• A Mutex - AKA Mutual Exclusion (this is essentially a lock on a resource), is created for “WinVMX32”.
  • The malware is copied to a file called “vmx32to64.exe” which is dropped within C:\Windows\System32.
  • A registry key is created at HKLM\SOFTWARE\Microsoft\Windows\CurrentVersion\Run\VideoDriver for persistence indicating whenever the system starts it should run the copied malware.

Question 3

Are there any useful network-based signatures for this malware? If so, what are they?

Answer 3

By directing our Windows XP traffic through another host we can use a utility such as Fakenet or ApateDNS to intercept the requests.

Lab03-01.exe

Through doing this we can see the below:

  • www[.]practicalmalwareanalysis[.]com is resolved

Had we allowed the malware to establish a connection we would see it sending random beakons of 256 bytes out of random data over port 443.

Lab 3-2

This lab uses the file Lab03-02.dll. Analyse this using basic dynamic analysis tools.

Question 1

How can you get this malware to install itself?

Answer 1

Using PE-bear we are able to easily see the exports of this DLL file. When comparing this with the imports shown in PEview it becomes quite clear that this DLL needs to be installed as a service.

Lab03-02.dll

To further validate our assumptions we can run strings over the DLL. Some key elements of interest are shown below:

Lab03-02.dll

Something to note is the reference to Windows XP 6.11, which means it’s once again likely this was created for, and will only work on, Windows XP.

Back in our Windows XP VM, we’re able to use rundll32.exe and the install exported function to execute this DLL and install it as a service.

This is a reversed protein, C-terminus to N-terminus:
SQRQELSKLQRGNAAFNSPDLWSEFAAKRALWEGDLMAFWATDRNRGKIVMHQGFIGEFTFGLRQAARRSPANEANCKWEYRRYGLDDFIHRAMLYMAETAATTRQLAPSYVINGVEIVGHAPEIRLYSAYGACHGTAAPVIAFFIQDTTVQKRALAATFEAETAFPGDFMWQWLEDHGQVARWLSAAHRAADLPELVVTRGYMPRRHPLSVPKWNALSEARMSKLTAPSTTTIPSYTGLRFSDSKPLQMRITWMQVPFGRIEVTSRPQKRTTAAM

rundll32.exe Lab03-02.dll,install

By using regshot we’re easily able to see the registry keys which have been modified by running the DLL.

Lab03-02.dll

Question 2

How would you get this malware to run after installation?

Answer 2

Given this has installed as a service and we know the name is IPRIP we can run it through either the net utility, or SC Tool.

sc start IPRIP
net start IPRIP

Question 3

How can you find the process under which this malware is running?

Answer 3

By searching for the specified DLL, or looking at the DLLs loaded by a process in Process Explorer, we’re able to get the process ID of the svchost process which is running this malware.

Lab03-02.dll

  • 1068

Question 4

Which filters could you set in order to use procmon to glean information?

Answer 4

Because there’s likely to be multiple svchost processes, we can filter by the Process ID to glean information only on the svchost process responsible for running this malware.

Question 5

What are the malware’s host-based indicators?

Answer 5

By examining the service which is created we can get a number of host-based indicators.

Lab03-02.dll

  • IPRIP
  • Intranet Network Awareness (INA+)
  • Depends INA+, Collects and stores network configuration and location information, and notifies applications when this information changes.
  • HKLM\SYSTEM\CurrentControlSet\Services\IPRIP\Parameters\ /v servicedll

Question 6

Are there any useful network-based signatures for this malware?

Answer 6

By running Fakenet on the host we’re able to intercept the malware’s request and determine what it is sending to a remote server. In this case it uses a specified domain name, uses port 80, always fetches a specific file, and uses a custom but unique user agent.